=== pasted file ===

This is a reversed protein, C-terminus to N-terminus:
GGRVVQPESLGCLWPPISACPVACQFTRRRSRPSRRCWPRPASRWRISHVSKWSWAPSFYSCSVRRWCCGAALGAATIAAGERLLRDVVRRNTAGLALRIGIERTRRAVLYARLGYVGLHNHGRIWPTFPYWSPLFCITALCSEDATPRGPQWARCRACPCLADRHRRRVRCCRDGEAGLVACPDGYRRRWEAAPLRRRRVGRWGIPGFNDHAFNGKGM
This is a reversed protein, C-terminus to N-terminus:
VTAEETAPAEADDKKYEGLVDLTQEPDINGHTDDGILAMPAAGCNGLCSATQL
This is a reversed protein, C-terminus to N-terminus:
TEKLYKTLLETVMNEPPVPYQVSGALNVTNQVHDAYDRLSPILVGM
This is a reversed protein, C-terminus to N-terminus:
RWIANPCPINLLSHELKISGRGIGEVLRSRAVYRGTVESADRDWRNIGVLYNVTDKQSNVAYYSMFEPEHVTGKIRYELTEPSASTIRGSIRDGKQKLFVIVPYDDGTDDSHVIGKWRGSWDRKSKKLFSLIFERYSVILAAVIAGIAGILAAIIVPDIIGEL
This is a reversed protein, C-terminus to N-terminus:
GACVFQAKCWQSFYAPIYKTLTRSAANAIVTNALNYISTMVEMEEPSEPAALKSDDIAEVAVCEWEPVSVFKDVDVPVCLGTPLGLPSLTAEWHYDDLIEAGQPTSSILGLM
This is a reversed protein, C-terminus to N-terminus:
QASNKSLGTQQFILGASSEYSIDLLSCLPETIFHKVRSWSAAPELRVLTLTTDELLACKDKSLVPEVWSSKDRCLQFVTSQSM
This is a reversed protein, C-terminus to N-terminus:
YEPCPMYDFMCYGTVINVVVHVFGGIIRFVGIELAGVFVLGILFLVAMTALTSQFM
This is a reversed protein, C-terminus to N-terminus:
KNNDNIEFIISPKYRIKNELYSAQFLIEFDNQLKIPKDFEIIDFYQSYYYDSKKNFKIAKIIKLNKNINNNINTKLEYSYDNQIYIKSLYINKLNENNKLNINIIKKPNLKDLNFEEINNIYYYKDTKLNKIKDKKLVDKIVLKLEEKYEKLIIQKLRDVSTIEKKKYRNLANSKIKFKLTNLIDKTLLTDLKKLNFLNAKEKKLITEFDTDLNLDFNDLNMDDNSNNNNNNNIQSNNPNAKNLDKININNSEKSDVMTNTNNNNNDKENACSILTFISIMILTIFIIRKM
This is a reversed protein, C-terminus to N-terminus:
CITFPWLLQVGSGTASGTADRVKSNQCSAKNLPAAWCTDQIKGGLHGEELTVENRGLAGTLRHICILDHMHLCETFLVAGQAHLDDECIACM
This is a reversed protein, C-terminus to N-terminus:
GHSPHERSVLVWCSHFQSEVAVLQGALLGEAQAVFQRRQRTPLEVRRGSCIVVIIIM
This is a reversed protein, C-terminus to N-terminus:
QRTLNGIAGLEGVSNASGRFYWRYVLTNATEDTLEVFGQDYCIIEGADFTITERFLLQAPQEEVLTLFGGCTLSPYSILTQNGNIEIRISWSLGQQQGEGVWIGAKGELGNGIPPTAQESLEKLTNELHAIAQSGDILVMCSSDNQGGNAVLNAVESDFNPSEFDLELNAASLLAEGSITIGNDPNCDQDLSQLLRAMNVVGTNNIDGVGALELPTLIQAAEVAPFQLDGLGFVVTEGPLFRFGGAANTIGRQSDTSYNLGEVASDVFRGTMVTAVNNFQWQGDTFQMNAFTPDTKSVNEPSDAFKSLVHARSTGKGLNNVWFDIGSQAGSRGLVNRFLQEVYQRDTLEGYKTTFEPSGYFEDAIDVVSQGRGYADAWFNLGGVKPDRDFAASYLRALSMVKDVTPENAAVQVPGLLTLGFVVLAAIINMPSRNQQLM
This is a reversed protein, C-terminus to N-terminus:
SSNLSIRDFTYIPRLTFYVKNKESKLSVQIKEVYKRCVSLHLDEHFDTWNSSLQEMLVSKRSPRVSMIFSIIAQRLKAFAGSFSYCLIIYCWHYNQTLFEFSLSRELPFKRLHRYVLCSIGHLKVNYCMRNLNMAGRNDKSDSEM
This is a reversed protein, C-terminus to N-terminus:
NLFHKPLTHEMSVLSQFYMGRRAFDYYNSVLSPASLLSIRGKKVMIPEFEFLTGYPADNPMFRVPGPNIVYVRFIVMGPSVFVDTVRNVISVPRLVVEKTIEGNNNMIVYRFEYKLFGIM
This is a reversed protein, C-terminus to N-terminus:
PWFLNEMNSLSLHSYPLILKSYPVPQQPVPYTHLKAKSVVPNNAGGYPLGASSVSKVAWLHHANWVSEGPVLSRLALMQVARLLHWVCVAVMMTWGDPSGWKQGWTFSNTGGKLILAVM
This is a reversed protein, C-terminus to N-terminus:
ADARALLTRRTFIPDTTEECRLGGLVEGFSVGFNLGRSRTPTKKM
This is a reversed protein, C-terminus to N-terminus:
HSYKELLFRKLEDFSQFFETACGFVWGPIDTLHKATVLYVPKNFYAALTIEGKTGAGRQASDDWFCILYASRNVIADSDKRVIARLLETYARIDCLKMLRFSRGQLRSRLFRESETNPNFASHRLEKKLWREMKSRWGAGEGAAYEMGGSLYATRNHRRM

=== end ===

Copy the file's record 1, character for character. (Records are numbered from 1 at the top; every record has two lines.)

This is a reversed protein, C-terminus to N-terminus:
GGRVVQPESLGCLWPPISACPVACQFTRRRSRPSRRCWPRPASRWRISHVSKWSWAPSFYSCSVRRWCCGAALGAATIAAGERLLRDVVRRNTAGLALRIGIERTRRAVLYARLGYVGLHNHGRIWPTFPYWSPLFCITALCSEDATPRGPQWARCRACPCLADRHRRRVRCCRDGEAGLVACPDGYRRRWEAAPLRRRRVGRWGIPGFNDHAFNGKGM